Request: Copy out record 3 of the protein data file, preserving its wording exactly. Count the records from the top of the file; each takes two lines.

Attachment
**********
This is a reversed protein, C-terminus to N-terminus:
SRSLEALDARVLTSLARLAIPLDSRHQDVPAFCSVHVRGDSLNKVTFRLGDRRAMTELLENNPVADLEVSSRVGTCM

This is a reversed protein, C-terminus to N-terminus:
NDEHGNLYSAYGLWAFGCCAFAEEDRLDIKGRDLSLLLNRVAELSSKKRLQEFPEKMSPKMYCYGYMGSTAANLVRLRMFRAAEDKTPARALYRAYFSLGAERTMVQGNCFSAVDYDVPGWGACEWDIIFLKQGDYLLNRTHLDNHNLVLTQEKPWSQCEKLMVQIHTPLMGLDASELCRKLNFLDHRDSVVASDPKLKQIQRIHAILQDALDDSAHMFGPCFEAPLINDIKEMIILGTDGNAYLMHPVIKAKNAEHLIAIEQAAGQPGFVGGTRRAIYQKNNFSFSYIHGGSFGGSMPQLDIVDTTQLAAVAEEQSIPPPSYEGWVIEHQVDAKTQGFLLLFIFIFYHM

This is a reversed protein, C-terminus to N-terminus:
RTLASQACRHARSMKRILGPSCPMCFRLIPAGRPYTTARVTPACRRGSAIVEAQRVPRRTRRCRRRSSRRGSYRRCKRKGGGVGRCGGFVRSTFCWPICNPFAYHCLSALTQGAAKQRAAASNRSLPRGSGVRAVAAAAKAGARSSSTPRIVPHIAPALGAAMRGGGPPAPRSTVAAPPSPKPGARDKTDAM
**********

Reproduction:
This is a reversed protein, C-terminus to N-terminus:
RTLASQACRHARSMKRILGPSCPMCFRLIPAGRPYTTARVTPACRRGSAIVEAQRVPRRTRRCRRRSSRRGSYRRCKRKGGGVGRCGGFVRSTFCWPICNPFAYHCLSALTQGAAKQRAAASNRSLPRGSGVRAVAAAAKAGARSSSTPRIVPHIAPALGAAMRGGGPPAPRSTVAAPPSPKPGARDKTDAM